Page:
The word “disease” specifically refers to disfunction in our own bodies no caused by an injury. Not all infections cause disease, and not all diseases are caused by infection. Saying someone has COVID-19 is different from saying someone is infected with this coronavirus (SARS-CoV-2). COVID names the disease, SARS-CoV-2 names the virus that can cause COVID disease. While everyone in my house was probably infected with a ‘cold’ virus, only three of us showed ‘disease symptoms’. Likewise, not everyone who is infected with SARS-CoV-2 shows COVID-19 symptoms. In fact, the CDC currently estimates 40% of those infected with SARS-CoV-2 are asymptomatic and never experience obvious COVID-19 symptoms. Most young people have asymptomatic infections (80% or more), and while the percent of asymptomatic infections decreases with age, even as many as 30% of those 70 or older can be infected and not show symptoms. In fact a recent study from a Chicago nursing home found that 37% of residents who tested positive for coronavirus never showed symptoms.
Why are some people asymptomatic, but others get really sick?
Why did two people in my house of five escape without obvious cold symptoms? Why do only around 60% of SARS-CoV-2 infections cause COVID symptoms? Why are young people most often asymptomatic?
Whether we experience symptoms as a result of an infection depends on many different aspects of the relationship between that pathogen and our own immune system. How many individual viruses were we exposed to? How well did each of those viruses manage to attach to and get into our cells? How fast were new viruses produced and released? When did our immune system recognize there was a problem? How fast did our immune system respond, and how well? Did our immune response clear virus without causing excessive damage to our own bodies?
We are each born with a genetic ‘toolbox’ that our immune systems can pull from. Some of these tools are nearly identical from person to person (our ‘innate immunity’), some tools vary a lot between people (our HLA molecules), and some tools we each make from scratch, every one of them unique (B-cells/antibodies, T-cells), but which we can save if they worked well (B and T memory cells). Our immune system toolbox in any one moment of our lives includes the tools that it came with and ones that we’ve made in response to previous infections and vaccinations. In addition, we can also make new tools to respond to brand new challenges, but this takes times (7-10 days after infection). Because we build up our tool collection over time, children have fewer of the ‘made from scratch’ tools than adults. But having a disorganized or faulty toolbox may make tools hard to find, or easy to lose tools. Age, nutrition, stress, disease and genetics all affect how ‘strong’ our toolbox is, and over time we all eventually begin to lose some of our immune ‘toolset’. While our immune system can usually ‘make do’ with the tools it still has, the result is often not quite as good.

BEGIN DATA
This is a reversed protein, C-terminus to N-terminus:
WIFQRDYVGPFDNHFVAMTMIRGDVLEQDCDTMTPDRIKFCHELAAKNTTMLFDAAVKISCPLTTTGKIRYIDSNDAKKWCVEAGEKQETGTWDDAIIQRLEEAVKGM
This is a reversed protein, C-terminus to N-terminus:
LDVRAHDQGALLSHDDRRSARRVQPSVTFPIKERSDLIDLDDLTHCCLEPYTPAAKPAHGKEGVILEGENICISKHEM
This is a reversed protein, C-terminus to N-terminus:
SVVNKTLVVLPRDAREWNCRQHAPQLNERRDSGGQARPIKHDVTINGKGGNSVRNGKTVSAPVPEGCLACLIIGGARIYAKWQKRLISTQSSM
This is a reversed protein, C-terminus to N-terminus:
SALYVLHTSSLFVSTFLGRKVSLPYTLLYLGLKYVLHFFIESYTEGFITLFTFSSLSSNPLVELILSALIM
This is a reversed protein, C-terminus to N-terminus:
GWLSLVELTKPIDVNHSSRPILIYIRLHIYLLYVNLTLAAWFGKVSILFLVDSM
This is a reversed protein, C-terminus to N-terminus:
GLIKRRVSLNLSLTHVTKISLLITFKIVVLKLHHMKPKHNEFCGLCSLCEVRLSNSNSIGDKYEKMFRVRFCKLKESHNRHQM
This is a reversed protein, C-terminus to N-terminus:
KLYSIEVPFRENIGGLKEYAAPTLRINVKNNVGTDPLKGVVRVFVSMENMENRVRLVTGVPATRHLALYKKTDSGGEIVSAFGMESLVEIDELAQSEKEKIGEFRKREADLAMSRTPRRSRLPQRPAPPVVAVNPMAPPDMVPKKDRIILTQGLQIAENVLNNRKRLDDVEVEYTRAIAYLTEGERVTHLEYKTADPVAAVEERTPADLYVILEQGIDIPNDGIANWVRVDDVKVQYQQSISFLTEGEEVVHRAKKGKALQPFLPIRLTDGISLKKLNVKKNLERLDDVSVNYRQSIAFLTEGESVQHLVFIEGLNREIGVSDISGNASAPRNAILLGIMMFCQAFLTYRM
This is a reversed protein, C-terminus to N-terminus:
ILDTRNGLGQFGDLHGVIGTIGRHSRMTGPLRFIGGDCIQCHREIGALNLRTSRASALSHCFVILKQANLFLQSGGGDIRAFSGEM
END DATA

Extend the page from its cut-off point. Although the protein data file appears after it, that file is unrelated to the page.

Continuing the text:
Why are so many people asymptomatic when infected with SARS-CoV-2? A number of factors are probably at play. If a viral infection is slow to start, our immune systems have more time in which to respond before the infection begins to cause damage. Reducing infection numbers can limit the amount of exposure any one of us has to this virus. If we reduce the numbers of people who can spread the virus, we reduce the chances that we are exposed, and also the amount of virus we are exposed to, if exposed. Masks filter out particles from the air before we breathe it in. Even if a mask is not 100% effective, they can still reduce the number of viral particles we are exposed to, slowing the beginning of the infection process. Immune memory may also be involved. A number of coronaviruses are known to cause ‘the common cold’. It is possible that some of us have immune memory cells developed in response to infections by those other coronaviruses that can also be useful against SARS-CoV-2. Vaccines for some other viruses may also be able to produce immune memory that allows some ‘coverage’ for SARS-CoV-2. (See this WP article for more information and sources). If a person has memory cells for other infections that have some ability to recognize SARS-CoV, they might be able to mount a partial immune response even early in the infection. This response may not be enough to clear the virus before it causes symptoms, but it may reduce the severity and length of symptoms.
Why are symptoms so much worse for some people?
Why did I get this cold, but not the two other adults in my house? I know from experience that there is a type of cold that I get over and over again. When I was a kid, I would get a head cold that eventually turned into croup. As an adult, the cold feels exactly the same, but ends with me getting laryngitis. I tend to get this cold every February… and this year, again in August. My immune system toolbox is missing the perfect tools to fight this particular kind of virus and has to make do with a set of tools which are not quite right, but eventually get the job done Each of us has some weaknesses in our immune response – we don’t recognize every possible pathogen equally well.
Having this genetic variation is actually an adaptive advantage for our population: while some of us may be susceptible to specific pathogens, it is very difficult for any one pathogen to evade all of our different immune responses. On the plus side, we survive as a species. On the minus side, some fraction of us are more prone to infection and death from any given pathogen. In the case of coronavirus pandemic, this means that some fraction of our population, across all age ranges, is going to have a more difficult time with this infection that other people, and because this weakness is due to the specific nature of a person’s immune system, we can’t know in advance exactly who these people will be. We can, however, tell that this number is fairly low because COVID severity and fatality rates depend mostly on age and health.
More about age and health risks in Part 3